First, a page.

In my career, I work with a lot of people in a lot of settings. You might say my job involves a lot of relationships. In the process, I have learned the key to healthy relationships is communication.
Communication is an art of sorts. Some are better at it than others.
I have seen relationships destroyed because of poor communication. I know marriages that could improve if we improved the communication in the marriage. I’ve seen people avoid other people because they know how the communication will go when they encounter them. I’ve known people who are short on quality relationships, and, honestly, many times it is because they never learned or don’t practice healthy communication techniques. Careers are made and destroyed by a person’s ability to communicate effectively—or not.
So, sincerely, this post is intended to help. I want to share some things not to do in attempting healthy communication. We are all guilty or some of these at times—this blogger/pastor included.
Here Are 5 Don’ts of Healthy Communication:
Don’t always have a bigger story.
This is the one I’ve been guilty the most of these five. Someone is telling you their story and their experience reminds you of your experience. So, naturally, you interrupt their story, or don’t appear to be listening closely, because you want to share your story. But, remember, right now they are sharing “their” experience. It is important enough to them to share it with you. Don’t try to trump their story. It is rude and it shuts them down. Discipline yourself to wait for the right opportunity—and be OK if it doesn’t come—sometimes your only role is to listen.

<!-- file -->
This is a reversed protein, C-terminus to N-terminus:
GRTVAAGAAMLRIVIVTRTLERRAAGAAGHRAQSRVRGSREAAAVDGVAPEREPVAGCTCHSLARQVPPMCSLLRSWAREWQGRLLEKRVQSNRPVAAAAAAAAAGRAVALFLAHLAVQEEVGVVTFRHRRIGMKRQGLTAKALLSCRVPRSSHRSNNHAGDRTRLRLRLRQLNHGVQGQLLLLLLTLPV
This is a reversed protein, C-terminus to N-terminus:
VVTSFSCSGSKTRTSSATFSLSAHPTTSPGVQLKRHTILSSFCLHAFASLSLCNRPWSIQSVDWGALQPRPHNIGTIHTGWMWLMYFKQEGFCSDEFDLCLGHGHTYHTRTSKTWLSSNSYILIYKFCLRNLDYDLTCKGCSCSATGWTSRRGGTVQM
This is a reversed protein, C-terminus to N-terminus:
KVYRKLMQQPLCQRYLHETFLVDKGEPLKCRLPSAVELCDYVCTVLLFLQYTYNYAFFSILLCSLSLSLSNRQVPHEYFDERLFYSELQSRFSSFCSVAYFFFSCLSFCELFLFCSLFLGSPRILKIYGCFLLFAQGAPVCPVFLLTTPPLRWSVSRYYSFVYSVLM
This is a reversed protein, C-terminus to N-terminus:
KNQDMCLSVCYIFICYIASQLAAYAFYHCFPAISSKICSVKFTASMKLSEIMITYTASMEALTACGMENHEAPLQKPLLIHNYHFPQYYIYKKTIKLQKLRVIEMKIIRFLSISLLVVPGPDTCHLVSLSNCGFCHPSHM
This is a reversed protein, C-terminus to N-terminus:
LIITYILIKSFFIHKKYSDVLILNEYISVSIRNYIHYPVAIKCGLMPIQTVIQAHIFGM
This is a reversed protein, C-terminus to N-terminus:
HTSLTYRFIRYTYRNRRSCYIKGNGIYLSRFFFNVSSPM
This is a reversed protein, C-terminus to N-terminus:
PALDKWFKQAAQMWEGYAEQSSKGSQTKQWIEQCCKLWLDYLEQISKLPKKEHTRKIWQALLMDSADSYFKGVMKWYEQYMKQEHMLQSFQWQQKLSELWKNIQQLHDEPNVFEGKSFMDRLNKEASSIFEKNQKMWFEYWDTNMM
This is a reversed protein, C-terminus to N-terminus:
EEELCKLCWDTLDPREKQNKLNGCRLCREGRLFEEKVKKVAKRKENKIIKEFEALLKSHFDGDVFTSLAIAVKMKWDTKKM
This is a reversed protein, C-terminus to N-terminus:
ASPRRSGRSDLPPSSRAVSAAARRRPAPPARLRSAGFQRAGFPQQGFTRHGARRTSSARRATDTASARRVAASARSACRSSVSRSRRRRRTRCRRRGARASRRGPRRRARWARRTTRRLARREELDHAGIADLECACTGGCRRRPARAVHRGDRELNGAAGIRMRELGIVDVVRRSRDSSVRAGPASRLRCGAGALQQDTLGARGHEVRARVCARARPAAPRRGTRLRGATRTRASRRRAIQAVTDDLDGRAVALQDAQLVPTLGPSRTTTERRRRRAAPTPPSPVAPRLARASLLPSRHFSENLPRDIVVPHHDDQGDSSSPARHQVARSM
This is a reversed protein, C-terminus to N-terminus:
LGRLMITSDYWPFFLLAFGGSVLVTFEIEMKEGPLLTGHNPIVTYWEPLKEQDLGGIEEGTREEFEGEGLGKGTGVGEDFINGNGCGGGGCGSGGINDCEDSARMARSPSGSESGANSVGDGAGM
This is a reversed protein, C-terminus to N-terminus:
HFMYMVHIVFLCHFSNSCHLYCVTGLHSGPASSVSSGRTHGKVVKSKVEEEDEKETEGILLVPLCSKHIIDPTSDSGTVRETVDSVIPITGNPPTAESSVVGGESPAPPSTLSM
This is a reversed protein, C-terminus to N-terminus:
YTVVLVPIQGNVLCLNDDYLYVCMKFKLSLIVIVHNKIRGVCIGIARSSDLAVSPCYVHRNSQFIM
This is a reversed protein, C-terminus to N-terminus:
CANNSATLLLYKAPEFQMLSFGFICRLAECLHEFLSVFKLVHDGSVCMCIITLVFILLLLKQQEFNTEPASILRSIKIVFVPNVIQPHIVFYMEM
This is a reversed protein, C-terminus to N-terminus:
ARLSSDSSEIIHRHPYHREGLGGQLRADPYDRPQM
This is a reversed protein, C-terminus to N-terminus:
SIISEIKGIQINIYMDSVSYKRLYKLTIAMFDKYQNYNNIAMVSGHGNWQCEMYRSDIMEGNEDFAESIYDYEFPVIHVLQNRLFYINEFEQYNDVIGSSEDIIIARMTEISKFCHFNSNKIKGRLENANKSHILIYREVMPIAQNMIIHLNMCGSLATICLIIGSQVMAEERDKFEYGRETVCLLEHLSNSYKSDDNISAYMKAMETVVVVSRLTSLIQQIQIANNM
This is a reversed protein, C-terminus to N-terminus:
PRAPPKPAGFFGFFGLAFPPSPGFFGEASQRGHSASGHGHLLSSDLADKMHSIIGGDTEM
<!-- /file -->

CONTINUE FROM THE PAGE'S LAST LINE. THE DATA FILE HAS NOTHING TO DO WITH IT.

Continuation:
Don’t talk more than you listen.
This will address the person you’re thinking of in the first point that is always sharing their story. They never listen. They don’t give you a chance to share yours. If this is you, stop talking and listen. Ask questions. Show genuine concern. Be interested in what others have to say too. You’ll find people more interested in what you have to share when it’s your turn.
Don’t always be negative.
All of us are negative at times. Life is hard and it impacts us. That’s partly what friendships are for—to share our burdens with one another. But every conversation and every comment we make shouldn’t be negative. It makes it difficult to build a sustainable, healthy relationship, because sometimes the other person needs you to be positive on the day they are especially negative.
Don’t consistently have the last word.
Sure you’ve got one more word to share. We get it. Most likely you’ve already proven that point. But, sometimes let the other person say the final word. It’s humbling for you—and good—for you and them. And, the conversation. And, the relationship.
Don’t speak before you think.
This is so important. Maybe the most important one. It includes the saying, “If you can’t say something good, don’t say anything—or nothing at all.” (If you want to be like Thumper.) If we could catch our words before they exit our mouths, filter them through the power of love and grace, then release them, we could keep from injuring those with whom we are trying to communicate. And, relationships could thrive apart from the injury of inappropriate or awkward—often even mean-spirited words.
OK, be honest, upon which of these do you need to improve?
Remember, I shared mine. Now your turn.
This article originally appeared here.